So could your heat be provided by a heat only nuclear plant? If you’re visiting northern Chinese cities in the futures, then maybe.


Covid-19 is highlighting cities' unequal access to green space

In the UK, Londoners are most likely to rely on their local park for green space, and have the best access to parks. (Leon Neal/Getty Images)

As coronavirus lockdowns ease, people are flooding back to parks – but not everyone has easy access to green space in their city.

Statistics from Google show that park attendance in countries across the globe has shot up as people have been allowed to move around their cities again.

This is especially true in urban areas, where densely populated neighbourhoods limit the size of private green space – meaning residents have to go to the park to get in touch with nature. Readers from England can use our interactive tool below to find out how much green space people have access to in their area, and how it compares to the rest of the country.


Prime Minister Boris Johnson’s announcement Monday that people are allowed to mingle in parks and gardens with groups of up to six people was partially following what people were doing already.

Data from mobile phones show people have been returning to parks across the UK, and also across Europe, as weather improves and lockdown eases.

People have been returning to parks across the world

Stay-at-home requirements were eased in Italy on 4 May, which led to a flood of people returning to parks.

France eased restrictions on 1 May, and the UK eased up slightly on 13 May, allowing people to sit down in public places so long as they remain socially distanced.

Other countries have seen park attendance rise without major easing of lockdown – including Canada, Spain, and the US (although states there have individual rules and some have eased restrictions).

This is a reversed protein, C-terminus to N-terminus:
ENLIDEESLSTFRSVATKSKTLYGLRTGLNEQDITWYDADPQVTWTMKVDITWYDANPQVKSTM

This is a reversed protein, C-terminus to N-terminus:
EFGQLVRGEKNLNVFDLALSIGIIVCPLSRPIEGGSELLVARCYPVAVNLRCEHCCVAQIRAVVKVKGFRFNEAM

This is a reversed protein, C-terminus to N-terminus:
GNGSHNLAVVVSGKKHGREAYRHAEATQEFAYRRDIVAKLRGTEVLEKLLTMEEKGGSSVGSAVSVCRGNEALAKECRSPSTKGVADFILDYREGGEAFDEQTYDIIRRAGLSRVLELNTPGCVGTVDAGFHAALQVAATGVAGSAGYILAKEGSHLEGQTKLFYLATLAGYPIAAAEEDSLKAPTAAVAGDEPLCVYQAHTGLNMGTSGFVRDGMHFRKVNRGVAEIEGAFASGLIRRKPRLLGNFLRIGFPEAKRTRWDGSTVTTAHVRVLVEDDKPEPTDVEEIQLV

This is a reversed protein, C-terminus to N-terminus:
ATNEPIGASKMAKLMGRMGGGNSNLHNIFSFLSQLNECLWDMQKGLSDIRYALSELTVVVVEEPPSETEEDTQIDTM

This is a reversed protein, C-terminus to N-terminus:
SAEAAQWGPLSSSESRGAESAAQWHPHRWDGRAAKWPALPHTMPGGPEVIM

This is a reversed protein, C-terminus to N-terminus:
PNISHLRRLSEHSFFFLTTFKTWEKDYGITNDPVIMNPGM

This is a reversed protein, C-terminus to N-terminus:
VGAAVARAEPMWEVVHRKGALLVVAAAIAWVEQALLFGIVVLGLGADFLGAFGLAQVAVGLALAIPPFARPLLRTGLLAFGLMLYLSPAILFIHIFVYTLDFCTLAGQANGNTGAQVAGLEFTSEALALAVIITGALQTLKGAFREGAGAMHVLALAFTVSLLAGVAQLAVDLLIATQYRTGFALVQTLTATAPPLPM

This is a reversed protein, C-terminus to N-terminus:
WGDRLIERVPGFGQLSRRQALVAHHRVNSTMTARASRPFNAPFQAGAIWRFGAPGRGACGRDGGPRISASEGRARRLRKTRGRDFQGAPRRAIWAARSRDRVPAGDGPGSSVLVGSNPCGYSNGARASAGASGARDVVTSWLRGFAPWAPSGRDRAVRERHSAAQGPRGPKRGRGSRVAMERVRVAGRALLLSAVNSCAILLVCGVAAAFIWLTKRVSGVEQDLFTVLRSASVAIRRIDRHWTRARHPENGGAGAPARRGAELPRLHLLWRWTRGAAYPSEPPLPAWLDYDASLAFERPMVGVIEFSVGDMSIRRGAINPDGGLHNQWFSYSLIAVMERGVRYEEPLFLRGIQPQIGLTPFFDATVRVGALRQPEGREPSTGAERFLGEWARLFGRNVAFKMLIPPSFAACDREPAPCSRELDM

In some countries, people never really stopped going to parks.

Authorities in the Netherlands and Germany were not as strict as other countries about their citizens visiting local parks during lockdown, while Sweden has famously been avoiding placing many restrictions on people’s daily lives.

There is a growing body of evidence to suggest that access to green space has major benefits for public health.

A recent study by researchers at the University of Exeter found that spending time in the garden is linked to similar benefits for health and wellbeing as living in wealthy areas.

People with access to a private garden also had higher psychological wellbeing, and those with an outdoor space such as a yard were more likely to meet physical activity guidelines than those without access to outdoor space. 

Separate UK research has found that living with a regular view of a green space provides health benefits worth £300 per person per year.

Access is not shared equally, however, which has important implications for equality under lockdown, and the spread of disease.

Statistics from the UK show that one in eight households has no garden, making access to parks more important.

There is a geographic inequality here. Londoners, who have the least access to private gardens, are most likely to rely on their local park for green space, and have the best access to parks. 

However the high population in the capital means that on the whole, green space per person is lower – an issue for people living in densely populated cities everywhere.

There is also an occupational inequality.

Those on low pay – including in what are statistically classed as “semi-skilled” and “unskilled” manual occupations, casual workers and those who are unemployed – are almost three times as likely as those in managerial, administrative, professional occupations to be without a garden, meaning they rely more heavily on their local park.

Britain’s parks and fields are also at significant risk of development, according to new research by the Fields in Trust charity, which shows the number of people living further than a 10-minute walk from a public park rising by 5% over the next five years. That loss of green spaces is likely to impact disadvantaged communities the most, the researchers say.

This is borne out by looking at the parts of the country that have private gardens.

The least deprived areas have the largest gardens

Though the relationship is not crystal clear, it shows at the top end: Those living in the least deprived areas have the largest private green space.

Although the risk of catching coronavirus is lower outdoors, spending time in parks among other people is undoubtedly more risky when it comes to transmitting or catching the virus than spending time in your own outdoor space. 

Access to green space is therefore another example – along with the ability to work from home and death rates – of how the burden of the pandemic has not been equally shouldered by all.

Michael Goodier is a data reporter at New Statesman Media Group, and Josh Rayman is a graphics and data visualisation developer at New Statesman Media Group.